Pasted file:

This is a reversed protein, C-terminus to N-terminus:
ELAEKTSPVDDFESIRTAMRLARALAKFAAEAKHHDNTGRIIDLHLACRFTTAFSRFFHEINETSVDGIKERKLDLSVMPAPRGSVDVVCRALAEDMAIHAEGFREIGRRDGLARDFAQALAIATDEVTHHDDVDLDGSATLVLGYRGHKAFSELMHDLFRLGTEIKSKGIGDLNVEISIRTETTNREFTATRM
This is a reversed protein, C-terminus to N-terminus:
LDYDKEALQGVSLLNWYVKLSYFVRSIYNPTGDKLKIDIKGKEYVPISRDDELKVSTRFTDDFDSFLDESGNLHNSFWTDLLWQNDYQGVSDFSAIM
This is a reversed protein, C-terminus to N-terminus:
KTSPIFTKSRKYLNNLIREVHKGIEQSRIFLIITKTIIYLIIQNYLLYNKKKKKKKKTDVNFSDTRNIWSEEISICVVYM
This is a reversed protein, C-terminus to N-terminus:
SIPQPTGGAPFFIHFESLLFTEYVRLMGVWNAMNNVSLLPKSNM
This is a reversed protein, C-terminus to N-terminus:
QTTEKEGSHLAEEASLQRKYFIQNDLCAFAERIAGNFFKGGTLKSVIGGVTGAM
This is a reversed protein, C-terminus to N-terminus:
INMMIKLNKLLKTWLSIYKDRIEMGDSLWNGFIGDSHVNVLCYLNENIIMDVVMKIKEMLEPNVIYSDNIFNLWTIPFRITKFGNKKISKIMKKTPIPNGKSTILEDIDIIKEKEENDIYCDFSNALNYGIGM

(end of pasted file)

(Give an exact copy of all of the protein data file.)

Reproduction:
This is a reversed protein, C-terminus to N-terminus:
ELAEKTSPVDDFESIRTAMRLARALAKFAAEAKHHDNTGRIIDLHLACRFTTAFSRFFHEINETSVDGIKERKLDLSVMPAPRGSVDVVCRALAEDMAIHAEGFREIGRRDGLARDFAQALAIATDEVTHHDDVDLDGSATLVLGYRGHKAFSELMHDLFRLGTEIKSKGIGDLNVEISIRTETTNREFTATRM
This is a reversed protein, C-terminus to N-terminus:
LDYDKEALQGVSLLNWYVKLSYFVRSIYNPTGDKLKIDIKGKEYVPISRDDELKVSTRFTDDFDSFLDESGNLHNSFWTDLLWQNDYQGVSDFSAIM
This is a reversed protein, C-terminus to N-terminus:
KTSPIFTKSRKYLNNLIREVHKGIEQSRIFLIITKTIIYLIIQNYLLYNKKKKKKKKTDVNFSDTRNIWSEEISICVVYM
This is a reversed protein, C-terminus to N-terminus:
SIPQPTGGAPFFIHFESLLFTEYVRLMGVWNAMNNVSLLPKSNM
This is a reversed protein, C-terminus to N-terminus:
QTTEKEGSHLAEEASLQRKYFIQNDLCAFAERIAGNFFKGGTLKSVIGGVTGAM
This is a reversed protein, C-terminus to N-terminus:
INMMIKLNKLLKTWLSIYKDRIEMGDSLWNGFIGDSHVNVLCYLNENIIMDVVMKIKEMLEPNVIYSDNIFNLWTIPFRITKFGNKKISKIMKKTPIPNGKSTILEDIDIIKEKEENDIYCDFSNALNYGIGM